I had a long summer. Not in a bad way, but not in a particularly good way either. I was teaching swimming at a day camp for about 40 hours a week. I've never worked full-time before for more than two weeks in a row, and that was a lot to get used to. I was also taking Integrative Studies 2, which is a fantastic class--tied with Nat Sci 1 for my favorite so far--but that tied my neurons in knots.
And, strangely, I was largely alone. Especially at the beginning of the summer, after all my Shimer friends had left and before a handful of others had come back, it was lonely. This was strange to me, after a year of living in the dorms, eating meals in the Commons, having class with the same people I saw in the elevators and dancing in my living room at 2am on random Wednesday nights. Living in the dorms was too close for comfort, but living in solitude made me hold conversations with the cat.
And now I find myself back again, still living off-campus but in a hustle and bustle of people, classes, and trips to tiny Chinese bakeries. I don't wake up to an empty house, there's a swarm of familiar faces and the stellar new first-years when I get to Shimer, and it seems like there's something happening somewhere every evening. Among all the casual gatherings and boatloads of reading, I'm hoping to participate in an IIT one-act play (mainly because I don't have the time to do justice to being in Shimer's production of Endgame), I'm working at the campus coffee shop, and I'm drowning in Soc 3.
Oh, did I forget to mention that? Yeah, Soc 3 is putting me through the wringer. I'm doing the reading, and I love it. De Tocqueville and Mills are fairly easy to read, although the assignments are long, and I like the way they present ideas. But unlike Sara, my confidence is failing me. I'm hesitant to speak up, I rely too strongly on extended direct quotes, and sometimes I can't manage a coherent sentence. No, really. But I'm getting better.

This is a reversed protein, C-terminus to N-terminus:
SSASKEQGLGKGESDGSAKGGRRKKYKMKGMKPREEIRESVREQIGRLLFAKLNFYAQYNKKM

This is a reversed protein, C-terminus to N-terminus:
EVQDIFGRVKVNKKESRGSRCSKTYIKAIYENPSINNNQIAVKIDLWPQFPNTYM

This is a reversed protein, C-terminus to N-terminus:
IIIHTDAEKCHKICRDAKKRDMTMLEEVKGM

The first class was disastrous. I could hardly focus, my ideas were half-formed, and my sentences always seemed to stop somewhere in the middle. The second class was better, I spoke some but felt awkward and somewhat terrified. The third class was better yet, and today's class was the best of all. At this rate, somewhere around next week I should start feeling fairly comfortable. But right now, it's all I can do to push forward and say anything.
This was my fear, as a prospective. That I'd come off like a moron, that I wouldn't make any sense, that I'd be so far out of my league a facilitator would kindly take me aside and tell me to go home now. Except, despite how hard this class is so far, none of that's completely happened.
I mean, okay, I feel like a moron, but I suspect that's a confidence issue. And, yeah, I'm not speaking up much, but that's largely because I'm listening. The discussions are fascinating! And my other classes are better. German's great, I love studying languages. And Nat Sci 1 is superb! I love the Presocratics.
And when I talked to Stuart, my Soc 3 facilitator, he didn't tell me I should go back to high school or that he was recommending my Early Entrance be revoked. (Can that even happen?) He said yeah, you're fine, and it'll get better. He said try to distill authors' ideas to support my own points of view, rather than simply reading quotes. He was glad I was so connected to the text, and thought I could move forward. He wasn't worried about me. After the meeting I promptly dissolved into tears onto two other students, but I did feel better.
It's just hard, you know? When the primary issue is confidence, not taking risks, not speaking up, it's harder to fix than when I'm simply not finishing the readings or I'm falling asleep in class. This isn't just about getting my act together; I need to be bold.
Ah, well. I know it will improve, partly because it always does and partly because I can see each class getting less and less terrifying. It's just a stretch. And, when I think about it, that's why I left high school: I had no room to stretch.
So, okay, here I go. Let's stretch.